The Clinton Scandal That Still Matters Is Not the One You Think
Election 2016

The Clinton Scandal That Still Matters Is Not the One You Think

REUTERS/Stephen Lam

The Clinton era of the 1990s is remembered as a prosperous time punctuated by a series of scandals. Today, we tend to dismiss these scandals as irrelevant because they mostly involved sex, were exaggerated by partisan Republicans and were mostly related to actions taken by Bill Clinton, who will not be on the 2016 ballot. But sweeping away all this history deprives voters of the chance to consider a largely forgotten financial scandal that directly involved Hillary Clinton during 1978 and 1979.

Under the guidance of an attorney representing Tyson Foods, Hillary Clinton made a $98,540 profit from a $1,000 initial investment in less than one year trading commodity futures. While $98,540 may not seem like much money relative to the Clinton family’s wealth today, it exceeded Bill and Hillary’s combined annual income at the time.

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When this story was revealed in the spring of 1994, Hillary Clinton’s press secretary suggested that the enormous profit was the result of the First Lady’s own research — but the Tyson-linked attorney, James Blair, admitted that he advised Clinton when to buy and sell the futures. Further, there was no evidence that Clinton had previously traded in commodity futures or knew much about the market.

Careful readers at the time also learned that Clinton’s initial trading also had a serious irregularity. Unlike stock investments, commodity futures are almost always purchased with high levels of margin, meaning that the investor is using a substantial proportion of money borrowed from the broker to control positions. Exchanges and regulators typically require investors to keep a minimum amount of cash in their futures accounts to avoid getting into a negative position if futures prices move in the wrong direction. In Hillary Clinton’s case, her $1,000 initial investment was well below the $12,000 deposit required by the Chicago Mercantile Exchange for the first trades she executed. So not only did Hillary make an extraordinary profit for a novice investor, she did so without following the rules applied to less well-connected traders.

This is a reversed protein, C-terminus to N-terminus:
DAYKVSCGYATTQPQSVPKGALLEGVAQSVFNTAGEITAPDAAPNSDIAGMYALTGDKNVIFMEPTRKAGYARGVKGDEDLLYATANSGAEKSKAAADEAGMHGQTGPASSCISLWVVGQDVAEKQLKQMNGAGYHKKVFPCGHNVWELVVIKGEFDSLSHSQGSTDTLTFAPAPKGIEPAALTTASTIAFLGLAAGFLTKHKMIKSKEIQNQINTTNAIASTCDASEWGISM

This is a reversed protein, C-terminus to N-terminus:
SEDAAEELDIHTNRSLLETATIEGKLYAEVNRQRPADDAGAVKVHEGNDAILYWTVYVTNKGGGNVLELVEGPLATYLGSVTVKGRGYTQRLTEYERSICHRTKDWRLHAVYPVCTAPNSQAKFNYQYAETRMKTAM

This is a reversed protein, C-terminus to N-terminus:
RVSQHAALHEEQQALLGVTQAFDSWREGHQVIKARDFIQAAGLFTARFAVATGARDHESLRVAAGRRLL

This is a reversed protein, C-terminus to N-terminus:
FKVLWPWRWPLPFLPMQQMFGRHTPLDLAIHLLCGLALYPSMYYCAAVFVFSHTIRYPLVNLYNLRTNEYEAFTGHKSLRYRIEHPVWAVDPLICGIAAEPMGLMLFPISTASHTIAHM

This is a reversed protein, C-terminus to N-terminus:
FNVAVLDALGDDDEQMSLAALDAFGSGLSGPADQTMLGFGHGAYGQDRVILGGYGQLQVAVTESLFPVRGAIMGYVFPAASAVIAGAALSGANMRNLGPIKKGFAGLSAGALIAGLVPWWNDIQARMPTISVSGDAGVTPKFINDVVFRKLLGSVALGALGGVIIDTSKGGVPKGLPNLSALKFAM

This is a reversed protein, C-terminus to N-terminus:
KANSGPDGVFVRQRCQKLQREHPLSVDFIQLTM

By the time the so-called “cattle futures” scandal fell out of the headlines, readers of The New York Times and Washington Post — mainstream outlets that both extensively reported the story — were left with the impression that Hillary’s trading activity was suspicious. But, since Hillary was not an elected official, the scandal was eclipsed by bimbo eruptions and the Whitewater Affair, both involving the president himself.

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It also was not much of an issue in 2008 — but that was before the federal government started bailing out banks and other big corporations. In the aftermath of TARP and other widely reported instances of crony capitalism, Clinton’s behavior back in 1978 and 1979 warrants further scrutiny.

The factor that makes the cattle futures scandal relevant is that Hillary Clinton received her trading advice from Tyson Food’s outside counsel. Tyson was a major agricultural producer in Arkansas and had numerous issues that Attorney General and later Governor Bill Clinton could affect.

One such issue involved enforcement of environmental regulations affecting Tyson’s chicken-processing plants. It can be costly for factory farmers to properly dispose of chicken manure, but the failure to do so can cause serious damage. This was demonstrated by an incident at the company’s Green Forest plant in northwest Arkansas. As The New York Times reported in March 1994:

In 1977, the state pollution control agency reissued the license for Tyson's Green Forest plant on the condition that the company meet with city officials to work out a plan for treating its wastes. But the state never enforced the order, and in May 1983, the waste from the plant seeped into the town's drinking water. Residents became ill, and 15 months later Governor Clinton declared the town a disaster area.

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So it is possible to link Tyson’s support for the Clintons to water contamination, an ironic circumstance given Hillary Clinton’s criticism of Governor Rick Snyder’s handling of the Flint water crisis.

The Times also reported, “During Mr. Clinton's tenure in Arkansas, Tyson benefited from a variety of state actions, including $9 million in government loans, the placement of company executives on important state boards and favorable decisions on environmental issues.”

Tyson appears to have obtained these results for what looks like a bribe delivered though Hillary Clinton’s commodities account. To quote the company’s former chairman: politics is “a series of unsentimental transactions between those who need votes and those who have money.”

This perspective should provide cause for concern today, since Hillary Clinton made $2.9 million in speaking fees from large financial institutions between 2013 and 2015. That total includes $675,000 from the much reviled Goldman Sachs. One is left to wonder whether Goldman and the other financial industry behemoths stand to gain any transactional benefits for their money.

While paid speech-making is not illegal, bribery is. Tyson might have simply made a campaign contribution to Bill Clinton back then, but that would have violated limits then in effect. Instead, Bill and Hillary pushed — and seemingly broke — ethical and legal limits to get the cash they needed.